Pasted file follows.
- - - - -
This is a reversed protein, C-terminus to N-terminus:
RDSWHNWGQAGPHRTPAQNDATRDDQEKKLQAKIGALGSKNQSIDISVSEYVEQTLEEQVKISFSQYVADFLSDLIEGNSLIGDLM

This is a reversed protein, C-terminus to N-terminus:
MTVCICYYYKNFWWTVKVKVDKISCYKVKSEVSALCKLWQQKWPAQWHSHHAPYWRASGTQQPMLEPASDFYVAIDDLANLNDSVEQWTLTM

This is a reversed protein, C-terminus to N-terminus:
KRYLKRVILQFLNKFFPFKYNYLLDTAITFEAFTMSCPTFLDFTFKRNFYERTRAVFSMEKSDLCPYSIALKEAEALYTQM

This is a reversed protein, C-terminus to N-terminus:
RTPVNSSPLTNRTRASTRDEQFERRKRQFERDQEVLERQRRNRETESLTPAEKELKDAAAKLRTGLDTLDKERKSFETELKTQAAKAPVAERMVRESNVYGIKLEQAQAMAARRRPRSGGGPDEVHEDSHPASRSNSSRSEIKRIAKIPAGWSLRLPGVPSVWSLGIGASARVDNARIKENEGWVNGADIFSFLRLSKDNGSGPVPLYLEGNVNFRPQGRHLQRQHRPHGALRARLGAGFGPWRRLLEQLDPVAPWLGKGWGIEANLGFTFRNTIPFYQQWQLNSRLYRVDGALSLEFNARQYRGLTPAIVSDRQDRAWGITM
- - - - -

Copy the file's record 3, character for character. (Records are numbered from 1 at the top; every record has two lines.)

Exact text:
This is a reversed protein, C-terminus to N-terminus:
KRYLKRVILQFLNKFFPFKYNYLLDTAITFEAFTMSCPTFLDFTFKRNFYERTRAVFSMEKSDLCPYSIALKEAEALYTQM